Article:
This cost-effective sensor will be particularly useful for exporting high-value fruits over long distances.
Jodhpur based Indian Institute of Technology’s researcher has successfully created and demonstrated a cost-effective and highly sensitive tactile pressure sensor for detecting fruit ripeness. The sensor utilizes nanoneedle textured PDMS (polydimethylsiloxane) as the dielectric layer and is lithography-free, allowing for flexible and large-scale fabrication. The team characterized the sensitivity and hysterics response of the capacitive tactile sensor and examined its transient response.
The developed sensor is capable of sorting fruits as per their ripeness and hence, by integrating the newly developed sensor with a robotic arm, it will be possible to create a high-throughput system that can effectively sort fruits based on their ripeness and quality during the plucking or transportation stages. This cost-effective system will be particularly useful for exporting high-value fruits over long distances.
By measuring the elastic modulus and capacitance, the researchers were able to demonstrate ripeness assessment for different types of tomatoes. In horticulture, monitoring fruit ripeness is essential to maintain their freshness and quality. Various microsensors have been developed for fruit sorting and ripeness detection. For instance, some devices rely on chemical analysis of sugar and starch content, while others use electrochemical sensing, image processing, electronics noise, and tactile sensing methods. However, chemical analysis is destructive and not applicable at all stages of ripeness, while electrochemical sensing requires expensive equipment. Image processing for ripeness detection is limited to specific fruit families, and changes in colour are not reliable indicators of ripeness for some fruits such as kiwis, mangoes, and blueberries.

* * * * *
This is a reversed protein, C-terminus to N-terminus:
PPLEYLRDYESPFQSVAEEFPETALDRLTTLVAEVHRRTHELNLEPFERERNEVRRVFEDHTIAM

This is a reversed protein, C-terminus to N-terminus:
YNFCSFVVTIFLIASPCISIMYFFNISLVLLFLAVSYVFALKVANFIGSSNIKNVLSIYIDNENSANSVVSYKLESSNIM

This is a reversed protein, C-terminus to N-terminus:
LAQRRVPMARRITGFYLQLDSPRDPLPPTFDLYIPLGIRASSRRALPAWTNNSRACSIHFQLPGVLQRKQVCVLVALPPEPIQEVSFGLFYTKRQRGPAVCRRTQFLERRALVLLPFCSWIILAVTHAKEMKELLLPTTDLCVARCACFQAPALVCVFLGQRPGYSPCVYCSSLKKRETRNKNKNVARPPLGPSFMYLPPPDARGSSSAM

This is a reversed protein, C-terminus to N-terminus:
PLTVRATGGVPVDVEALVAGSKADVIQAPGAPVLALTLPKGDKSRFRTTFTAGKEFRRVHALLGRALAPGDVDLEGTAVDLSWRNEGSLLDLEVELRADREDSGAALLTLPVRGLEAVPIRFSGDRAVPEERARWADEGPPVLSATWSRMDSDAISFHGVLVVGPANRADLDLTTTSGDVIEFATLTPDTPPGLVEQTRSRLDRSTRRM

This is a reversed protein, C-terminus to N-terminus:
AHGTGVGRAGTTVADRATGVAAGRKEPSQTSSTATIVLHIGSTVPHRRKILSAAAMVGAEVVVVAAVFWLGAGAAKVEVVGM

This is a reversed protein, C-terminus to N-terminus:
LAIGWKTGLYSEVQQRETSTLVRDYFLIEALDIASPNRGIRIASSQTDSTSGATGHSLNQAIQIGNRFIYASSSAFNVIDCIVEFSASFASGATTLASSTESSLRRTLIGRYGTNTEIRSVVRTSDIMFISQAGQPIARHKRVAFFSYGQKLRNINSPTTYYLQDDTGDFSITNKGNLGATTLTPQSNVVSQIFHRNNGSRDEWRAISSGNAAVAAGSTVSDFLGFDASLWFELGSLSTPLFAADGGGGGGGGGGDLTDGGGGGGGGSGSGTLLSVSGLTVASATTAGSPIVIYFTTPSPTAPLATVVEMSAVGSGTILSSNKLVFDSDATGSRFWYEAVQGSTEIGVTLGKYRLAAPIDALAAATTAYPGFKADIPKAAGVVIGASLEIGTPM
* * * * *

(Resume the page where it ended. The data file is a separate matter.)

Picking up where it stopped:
On the other hand, measuring firmness has been a dependable and automated method for assessing ripeness. Therefore, there is a need for a sensitive tactile sensor integrated into a robotic system, capable of providing pressure, mechanical stiffness, and firmness information for a sufficiently large number of fruits during harvesting and transportation.
Talking about the significance of the research, Dr Ajay Agarwal, Professor & Head, Department of Electrical Engineering, IIT Jodhpur, said, “The development of the highly sensitive tactile pressure sensor and its integration with a robotic system has the potential to revolutionize the way in which high-value fruits are sorted today. This innovative technology offers a cost-effective solution for accurate and reliable fruit ripeness detection during harvesting and transportation, enabling high throughput sorting of fruits based on their quality and ripeness. The implementation of this system can have a significant impact on the fruit industry, improving efficiency, reducing waste, and increasing the shelf life and overall quality of exported fruits.”